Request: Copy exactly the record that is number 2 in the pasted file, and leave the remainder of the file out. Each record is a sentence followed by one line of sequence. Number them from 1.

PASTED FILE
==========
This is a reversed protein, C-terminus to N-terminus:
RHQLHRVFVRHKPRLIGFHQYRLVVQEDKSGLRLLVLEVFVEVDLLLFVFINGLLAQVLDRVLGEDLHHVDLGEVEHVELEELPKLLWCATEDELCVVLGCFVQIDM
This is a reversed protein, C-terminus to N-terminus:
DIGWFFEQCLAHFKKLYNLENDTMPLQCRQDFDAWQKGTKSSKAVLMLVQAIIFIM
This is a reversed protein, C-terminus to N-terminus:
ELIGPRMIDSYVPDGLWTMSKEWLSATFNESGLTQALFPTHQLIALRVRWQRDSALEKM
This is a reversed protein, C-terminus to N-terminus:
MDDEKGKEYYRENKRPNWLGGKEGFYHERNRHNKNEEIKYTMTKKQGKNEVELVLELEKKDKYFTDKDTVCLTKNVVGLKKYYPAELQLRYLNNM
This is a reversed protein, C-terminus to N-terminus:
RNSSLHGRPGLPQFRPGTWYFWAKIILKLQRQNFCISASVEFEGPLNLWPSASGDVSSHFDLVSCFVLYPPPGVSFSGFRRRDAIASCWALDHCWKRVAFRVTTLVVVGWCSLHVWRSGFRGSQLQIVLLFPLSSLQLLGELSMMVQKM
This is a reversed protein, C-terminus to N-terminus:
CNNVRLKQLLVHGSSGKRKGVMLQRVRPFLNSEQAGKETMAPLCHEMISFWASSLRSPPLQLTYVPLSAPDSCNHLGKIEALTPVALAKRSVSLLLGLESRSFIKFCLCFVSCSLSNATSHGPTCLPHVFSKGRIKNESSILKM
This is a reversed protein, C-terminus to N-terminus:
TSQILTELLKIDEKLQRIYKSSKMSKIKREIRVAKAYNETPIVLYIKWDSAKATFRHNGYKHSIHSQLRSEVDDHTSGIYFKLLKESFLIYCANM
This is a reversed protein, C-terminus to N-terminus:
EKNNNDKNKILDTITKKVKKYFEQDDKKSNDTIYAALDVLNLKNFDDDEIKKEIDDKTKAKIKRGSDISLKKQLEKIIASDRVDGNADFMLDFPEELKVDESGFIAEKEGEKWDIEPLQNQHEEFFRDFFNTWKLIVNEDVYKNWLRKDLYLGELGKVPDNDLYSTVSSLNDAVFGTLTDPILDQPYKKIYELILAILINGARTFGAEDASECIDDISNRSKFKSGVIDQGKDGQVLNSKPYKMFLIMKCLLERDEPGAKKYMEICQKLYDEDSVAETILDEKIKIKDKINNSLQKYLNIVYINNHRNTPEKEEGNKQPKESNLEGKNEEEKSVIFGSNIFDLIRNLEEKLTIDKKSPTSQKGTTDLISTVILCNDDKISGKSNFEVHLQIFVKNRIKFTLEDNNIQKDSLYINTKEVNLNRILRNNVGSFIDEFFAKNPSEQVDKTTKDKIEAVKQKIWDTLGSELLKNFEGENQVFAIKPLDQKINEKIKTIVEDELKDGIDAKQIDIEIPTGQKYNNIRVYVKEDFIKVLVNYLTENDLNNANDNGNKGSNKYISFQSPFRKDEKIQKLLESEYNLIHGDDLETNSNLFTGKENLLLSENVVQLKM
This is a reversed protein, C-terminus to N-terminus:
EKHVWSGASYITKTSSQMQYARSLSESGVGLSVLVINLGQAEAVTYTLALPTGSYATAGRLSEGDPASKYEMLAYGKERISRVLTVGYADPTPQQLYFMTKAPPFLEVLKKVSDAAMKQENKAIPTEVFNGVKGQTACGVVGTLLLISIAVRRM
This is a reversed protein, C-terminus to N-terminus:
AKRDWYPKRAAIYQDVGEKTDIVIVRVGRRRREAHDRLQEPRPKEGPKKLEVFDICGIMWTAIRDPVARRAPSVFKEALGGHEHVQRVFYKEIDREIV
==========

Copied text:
This is a reversed protein, C-terminus to N-terminus:
DIGWFFEQCLAHFKKLYNLENDTMPLQCRQDFDAWQKGTKSSKAVLMLVQAIIFIM